I have a neutered 1 year old male cat that appears to be suffering from allergies. I’ve had him checked for infection/ear mites; negative results. I’ve also completed the elimination of provocative factors – now using metal bowl, WBC litter (tried Dr. Elsey’s with no change noted), RC Vet diet of Duck/Grn Pea. No change in detergents; don’t use carpet soaps/deodorants. Live in GA (allergy capital of the South) but windows rarely open due to heat. Strictly an indoor only cat. No change in demeanor/appetite/voiding habits. But is VERY miserable. Always flicking his ears or scratching at them. Occasionally given him Chlorpheniramine when really bad. No other meds.
Can you PLEASE help us?
Thank you for you inquiry to Holistic Pet Info. I initially would like to know what the clinical signs are for the allergies. Does he have thinning hair on his belly or back, irritable bowel with loose stools, scabs around his neck and tail base? Determining whether the allergens are food borne or air borne may help with the treatment suggestions.
My first recommendation would be to offer a more natural diet. I would recommend The Honest Kitchen, Primal or Instinct diets. They are raw diets either frozen or dehydrated. Cats do much better with a good quality higher protein diet when the immune system is compromised.
Secondly, at the very least have his ears cleaned. Even if they’ve been looked at, if it’s something in the environment, removing contact allergens may help.
As far as supplements, you may offer Allergy Itch ease by Pet Alive. It is a homeopathic that supports skin health. You may also offer the Ultimate Skin and Coat formula that is fortified with fatty acids and minerals just for skin barrier strength. Best of luck.
Colleen Smith DVM, CVC, CVCP
Thank you so much for your reply. Initial clinical signs were what appeared to be mange-like sx. He was so itchy that he scratched his face/head raw. Additionally, there was also one spot on his forearm that he continued to pick at. His DVM gave tx him with a steroid injection, which allowed his face to heal, but he continued to itch so much to the point that he kept ripping the scabs off and exacerbating the problem.
Ultimately, I ended up concocting a steroid cream (human creams) that I applied to him that cleared it up and allowed the hair to grow back. This, of course, was being done during all of the elimination process for the food, litter, bowls, etc. No loose stools. Never had issues with thinning hair on belly/torso or scabs around the tail base. His sx were limited to the head/face and R-forearm.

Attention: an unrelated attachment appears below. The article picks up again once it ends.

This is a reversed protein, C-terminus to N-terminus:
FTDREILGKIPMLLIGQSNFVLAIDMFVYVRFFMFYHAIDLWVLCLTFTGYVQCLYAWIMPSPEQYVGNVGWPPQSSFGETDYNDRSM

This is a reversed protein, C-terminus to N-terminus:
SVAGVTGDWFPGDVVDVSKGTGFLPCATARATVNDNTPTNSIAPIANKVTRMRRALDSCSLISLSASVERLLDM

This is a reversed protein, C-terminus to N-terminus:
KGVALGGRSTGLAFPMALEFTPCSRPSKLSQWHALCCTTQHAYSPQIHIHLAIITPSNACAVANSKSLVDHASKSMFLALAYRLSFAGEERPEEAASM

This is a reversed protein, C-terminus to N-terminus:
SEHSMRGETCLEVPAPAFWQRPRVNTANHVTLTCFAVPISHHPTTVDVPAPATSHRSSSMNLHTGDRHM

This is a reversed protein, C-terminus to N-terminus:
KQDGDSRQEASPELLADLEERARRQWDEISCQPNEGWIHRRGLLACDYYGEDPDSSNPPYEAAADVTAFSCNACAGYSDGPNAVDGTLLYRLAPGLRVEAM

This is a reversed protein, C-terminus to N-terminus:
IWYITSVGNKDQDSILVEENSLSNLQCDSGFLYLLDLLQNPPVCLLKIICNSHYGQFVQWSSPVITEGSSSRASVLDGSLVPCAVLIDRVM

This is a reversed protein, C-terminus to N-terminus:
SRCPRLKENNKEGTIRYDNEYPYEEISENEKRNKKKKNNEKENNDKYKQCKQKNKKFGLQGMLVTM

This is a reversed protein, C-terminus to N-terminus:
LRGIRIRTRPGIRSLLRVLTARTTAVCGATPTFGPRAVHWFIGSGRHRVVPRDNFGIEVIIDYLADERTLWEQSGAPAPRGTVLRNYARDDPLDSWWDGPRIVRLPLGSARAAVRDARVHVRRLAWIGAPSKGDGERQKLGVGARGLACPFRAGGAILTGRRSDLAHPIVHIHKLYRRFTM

We’re now down to flicking/scratching of the ears only. To the point that he gets so miserable that I give him the Chlor tab. But he’s not on a regular regimine or anything. Our DVM recommended that he continue with the RC Duck/Grn Pea food. Additional consumption includes commercial canned food as a treat (small bowl) and treats. This includes Whiskas, Fancy Feast, Greenies, Friskies. I have 6 other cats who eat other dry cat food, like GoodLife, Kitten Chow that he might indulge in as the bowls are in the same area. Fluid intake hopefully has increased as I’m now using the Petmate 360 fountain.
His ears are clean and continue to be clear. No mites, no wax/debris, etc.
Of the foods that you’ve recommended, which have you had personal experience with and/or fed to your pets? Is one “better” than the other? I thought bone meal wasn’t good for animals (Instinct)? And should my other cats ($$$) be started on this as well since they all eat at one time (bowls of dry food normally kept down at all times)?
Again, thank you so much for your assistance. This has been quite frustrating but I want to do what’s best for the cat(s). Hopefully without going broke (grin) in the process.
I have used and recommended all 3 diets but primarily feed my dogs The Honest Kitchen formulas because of the ease of feeding and storage. It is an AAFCO approved balanced diet and it is very easy to mix other whole foods with it.
One of the main reasons your veterinarian has recommended the Royal Canin Duck and green pea diet is that it is a limited ingredient diet to minimize exposure to allergenic foods. Since you are also feeding your cat the other commercial diets the Royal Canin diet is completely ineffectual and therefore waste of your money. The goal of feeding therapeutic diets is to eliminate all other allergenic factors in the diet. You may absolutely continue to feed the Royal Canin but discontinuing the other diets should help you figure out which allergenic food may be the problem.
If all cats share the same food you really ought to change it for all of them. The commercial foods are of poor quality and they will all benefit from a better quality protein and carbohydrate. For example the first 4 ingredients of Goodlife cat food is ground corn, chicken by-product meal, corn gluten meal and animal fat. For obligate carnivores such as cats this is a very poor protein diet (please read a definition of by-product meal) and too high in carbohydrates. Additionally, corn and wheat are both very allergenic to cats.
Bone meal that is properly prepared is often used in premium and high quality pet food diets. Many of my clients also use it for home cooked diets to add the proper ratio of calcium and phosphorus to the diet. There is also a bone meal product used in agriculture that is absolutely not supposed to be used for pets.
Hope this helps,